Twenty years ago I believed that the Regent acknowledged both my wisdom and my confusion, without any fear or sense of project. It was very inspiring, and seemingly very real. But I had an overwhelming sense of failure, which manifested as guilt and regret that I didn’t “live up” to the sense of awake I felt was the core of buddhadharma and the Regent’s way of being. Sadly, this feeling was my constant companion for many years, and it came to largely embody the Regent’s presence in my life. Finally, a few years ago I visited the Satdharma sangha in Ojai and had a short interview with Patrick Sweeney. He remarked quite simply, “there is no reason for regret.” Since then, I think of the Regent less; it seems that my obsession was just another symptom of not being enlightened. 

What strikes me after these years is a recurring sense of “Man, how could I have been such an idiot!” and “Why was I so stuck on that?” Did the Buddha look back and marvel at his ignorance? Did he see all the unintended consequences of his actions? Could he laugh and cry over these things? 

One question that is often asked in the various sangha forums is, “How are the senior students going to carry this on?” etc. etc. You have heard the refrain. Well, the short answer is: they won’t. Sure, there will be many good deeds accomplished by the vast and wonderful sangha. There might be a few exceptionally eloquent and erudite teachers and scholars. This is surely nothing to speak against, but it is more like brewing and selling yogurt, rather than being a vidyadhara.

It seems that many of these discussions of the future of the Vidyadhara’s legacy fail to acknowledge the outrageous narcissism of our buddhist practice. We actually believe that we have direct access to the truth. So we spend years and years in meditation to uncover this so-called truth; meditating on our intentionally created forms, meditating on our karmas, meditating on our post-meditation, meditating on so-called space. All of this for the benefit of others. This is what is taught, no? But also the Buddha, the mahasiddhas and so forth taught about letting go. Nonattachment. Really letting go. And then letting go again.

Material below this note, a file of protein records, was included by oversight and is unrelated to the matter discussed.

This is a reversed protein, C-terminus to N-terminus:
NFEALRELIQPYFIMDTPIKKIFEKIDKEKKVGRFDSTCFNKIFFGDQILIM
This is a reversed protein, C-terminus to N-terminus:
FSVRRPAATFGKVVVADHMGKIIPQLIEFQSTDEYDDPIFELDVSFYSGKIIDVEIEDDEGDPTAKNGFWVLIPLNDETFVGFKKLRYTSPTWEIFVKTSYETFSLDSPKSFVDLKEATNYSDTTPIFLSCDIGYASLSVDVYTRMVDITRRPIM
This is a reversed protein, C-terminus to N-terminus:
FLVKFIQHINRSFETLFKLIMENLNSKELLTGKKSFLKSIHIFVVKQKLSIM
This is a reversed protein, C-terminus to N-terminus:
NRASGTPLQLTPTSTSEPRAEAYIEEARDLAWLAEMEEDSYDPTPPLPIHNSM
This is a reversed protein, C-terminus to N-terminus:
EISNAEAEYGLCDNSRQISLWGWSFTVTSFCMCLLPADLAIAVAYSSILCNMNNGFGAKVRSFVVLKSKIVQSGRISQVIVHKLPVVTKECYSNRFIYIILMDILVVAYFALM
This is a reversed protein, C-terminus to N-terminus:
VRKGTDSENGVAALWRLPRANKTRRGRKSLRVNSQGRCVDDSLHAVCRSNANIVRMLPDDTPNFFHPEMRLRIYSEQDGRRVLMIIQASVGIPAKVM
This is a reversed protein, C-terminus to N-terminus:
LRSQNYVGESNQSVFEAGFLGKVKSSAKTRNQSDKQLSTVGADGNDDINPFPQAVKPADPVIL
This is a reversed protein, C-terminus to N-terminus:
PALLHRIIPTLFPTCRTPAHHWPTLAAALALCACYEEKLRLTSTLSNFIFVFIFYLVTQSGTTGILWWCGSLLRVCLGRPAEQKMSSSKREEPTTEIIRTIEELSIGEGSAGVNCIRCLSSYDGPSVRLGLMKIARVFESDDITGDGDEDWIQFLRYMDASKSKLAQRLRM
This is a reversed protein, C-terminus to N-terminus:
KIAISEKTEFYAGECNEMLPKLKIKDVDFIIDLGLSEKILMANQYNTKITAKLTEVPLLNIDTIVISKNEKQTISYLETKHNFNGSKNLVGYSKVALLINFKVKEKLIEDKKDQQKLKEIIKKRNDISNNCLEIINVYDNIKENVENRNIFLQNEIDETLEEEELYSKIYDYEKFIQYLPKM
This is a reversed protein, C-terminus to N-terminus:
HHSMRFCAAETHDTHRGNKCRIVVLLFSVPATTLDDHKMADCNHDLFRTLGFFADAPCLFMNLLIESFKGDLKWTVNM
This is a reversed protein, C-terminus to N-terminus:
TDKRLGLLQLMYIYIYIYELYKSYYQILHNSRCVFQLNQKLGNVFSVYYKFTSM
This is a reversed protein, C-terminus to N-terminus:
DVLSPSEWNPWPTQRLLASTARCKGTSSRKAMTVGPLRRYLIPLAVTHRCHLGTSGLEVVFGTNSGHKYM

I think the message will continue as it always has, when the desperate person forms a relationship with the realized person. Whether you happen to be the desperate or the realized person, the possibility of communication is what exists. This is how the lineage will continue. Was it any different for Naropa and Tilopa? Was it any different for you and your teacher? As much as I might secretly want God to exist in the form of the Buddha ministering to my homunculus, I must acknowledge that the situation really is nontheistic. It is much more spontaneous. How can we possibly compete with the Vidyadhara? We can’t.